Swedish composer Dag Wiren [1905-1996] wrote five string quartets. He is a fine composer and I love the progression from the simple folk-like harmonies of the early quartets to the rhythmic and harmonic complexities of the later works.
I am going to discuss SQ No. 4, which is in five movements.
The work opens with a solo violin, very beautiful, which is then joined by the viola. The melody is slightly reminiscent of the old French nursery rhyme, Frère Jaques (Brother Jack), but in a minor key. The viola plays a harmony to the violin melody and this conversation goes on for a minute or so, with variations being slowly introduced. Suddenly, the violin leaps into life and all instruments play a part in a slightly chaotic passage. This new mood slowly subsides and the solo violin returns to the opening melody and the ensemble dance around, over and under the violin. The music breaks into a racing tempo with pizzicato effects. It concludes and the opening violin returns with the viola in a call and response passage. The indescribably beautiful melody gives way to a few pizzicato strokes and this magnificent movement is over.
The next movement, which is quite short, opens with a minimalistic motif and the first violin comes in over the top. The motif is constantly changing and increases in intensity. There is now a third layer, with the viola becoming prominent. The cello enters, with its own contribution; now we have excitement with much rhythmic punctuation. It doesn’t last and the intensity drops back to a violin melody over a walking cello line which leads to a quiet conclusion. This is a small gem in the scheme of things.
The third movement is even shorter. It opens with a repeated, frenetic little passage which is punctuated by various string sound effects and cello statements. It ends on a loud cello note.
The next movement features the viola and a lamenting mood. A violin imparts some colour with sparse phrases; the viola keeps rising in pitch and the violin goes with it. A cello sustained note brings in a variation leading to a return of the opening texture. Again the cello initiates further development; there is some fabulous writing here. I feel like I am invading the composer’s personal space by listening in on his musings. The opening returns, which is wonderful and the viola and violin see the movement out. It ends as it started. This is another classic movement; quite enchanting.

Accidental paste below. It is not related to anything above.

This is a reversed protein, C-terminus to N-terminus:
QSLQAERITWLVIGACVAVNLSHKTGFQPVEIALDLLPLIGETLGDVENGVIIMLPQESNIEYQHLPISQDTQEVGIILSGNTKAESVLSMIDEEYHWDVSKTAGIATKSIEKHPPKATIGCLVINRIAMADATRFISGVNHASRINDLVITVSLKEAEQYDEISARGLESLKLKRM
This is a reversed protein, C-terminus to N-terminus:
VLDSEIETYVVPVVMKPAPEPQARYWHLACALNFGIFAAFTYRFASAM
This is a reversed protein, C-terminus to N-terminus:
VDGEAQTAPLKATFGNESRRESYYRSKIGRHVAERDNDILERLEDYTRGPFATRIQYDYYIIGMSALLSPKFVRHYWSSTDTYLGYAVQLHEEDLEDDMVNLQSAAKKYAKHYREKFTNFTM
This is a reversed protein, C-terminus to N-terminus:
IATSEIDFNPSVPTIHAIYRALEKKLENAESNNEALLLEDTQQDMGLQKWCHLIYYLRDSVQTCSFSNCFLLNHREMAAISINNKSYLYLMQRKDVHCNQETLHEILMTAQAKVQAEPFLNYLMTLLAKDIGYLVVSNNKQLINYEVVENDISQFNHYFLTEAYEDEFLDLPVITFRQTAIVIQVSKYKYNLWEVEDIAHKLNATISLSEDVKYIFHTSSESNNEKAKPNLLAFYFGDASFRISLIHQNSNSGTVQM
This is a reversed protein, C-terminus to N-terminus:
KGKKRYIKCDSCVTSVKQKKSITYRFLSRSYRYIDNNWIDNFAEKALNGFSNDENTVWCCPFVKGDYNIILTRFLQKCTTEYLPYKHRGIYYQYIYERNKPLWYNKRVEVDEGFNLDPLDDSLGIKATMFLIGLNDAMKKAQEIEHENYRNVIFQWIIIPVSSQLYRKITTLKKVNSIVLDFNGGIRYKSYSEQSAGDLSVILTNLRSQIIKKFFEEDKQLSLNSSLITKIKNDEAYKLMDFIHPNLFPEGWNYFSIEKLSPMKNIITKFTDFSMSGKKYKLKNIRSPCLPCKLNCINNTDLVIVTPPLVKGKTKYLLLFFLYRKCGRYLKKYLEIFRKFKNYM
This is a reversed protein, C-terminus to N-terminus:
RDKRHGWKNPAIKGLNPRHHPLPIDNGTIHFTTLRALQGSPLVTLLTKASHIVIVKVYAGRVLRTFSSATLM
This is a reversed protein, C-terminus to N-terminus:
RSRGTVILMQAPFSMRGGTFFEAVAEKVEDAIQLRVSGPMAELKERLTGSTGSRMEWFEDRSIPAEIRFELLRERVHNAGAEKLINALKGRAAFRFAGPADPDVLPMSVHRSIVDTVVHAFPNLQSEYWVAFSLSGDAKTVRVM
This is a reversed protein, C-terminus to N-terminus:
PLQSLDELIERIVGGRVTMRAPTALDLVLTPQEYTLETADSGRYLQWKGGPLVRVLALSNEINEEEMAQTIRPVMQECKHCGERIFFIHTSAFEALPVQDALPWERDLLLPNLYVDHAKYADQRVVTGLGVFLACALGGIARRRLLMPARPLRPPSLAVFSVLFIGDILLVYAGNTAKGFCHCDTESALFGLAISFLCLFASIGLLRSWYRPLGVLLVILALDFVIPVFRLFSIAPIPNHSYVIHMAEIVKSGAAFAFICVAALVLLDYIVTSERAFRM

The beginning of the final movement is completely different from anything else in the piece. It is a brisk, brash statement with the ensemble absolutely pulsating. Eventually the tempo relents and we are left with a musical conversation featuring heavy use of pizzicato. The violins make a statement and the cello responds. A quivering violin appears in the background and gradually increases in volume. A heavy cello statement breaks the mood and walks like a jazz bass as the violins quiver. The intensity rises again and eventually drops back to a solo violin. It’s all over.
I am very fond of this CD – String Quartets 2-5 by the Lysell Quartet and had to have it for myself. Amazon UK has it for 400 pounds but they have copies on Amazon US for a regular price. I was able to obtain a copy from www.arkivmusic.com.
There are two different versions on Spotify, including the Lysell. There are also several movements from SQ Nos. 3 and 4 on youtube.
I intend to revisit Wiren again in the future. Let’s hope he stays available. I shall make it the near future!
Listenability: My kind of string quartets. The progression from No. 2 to 5 is very interesting.
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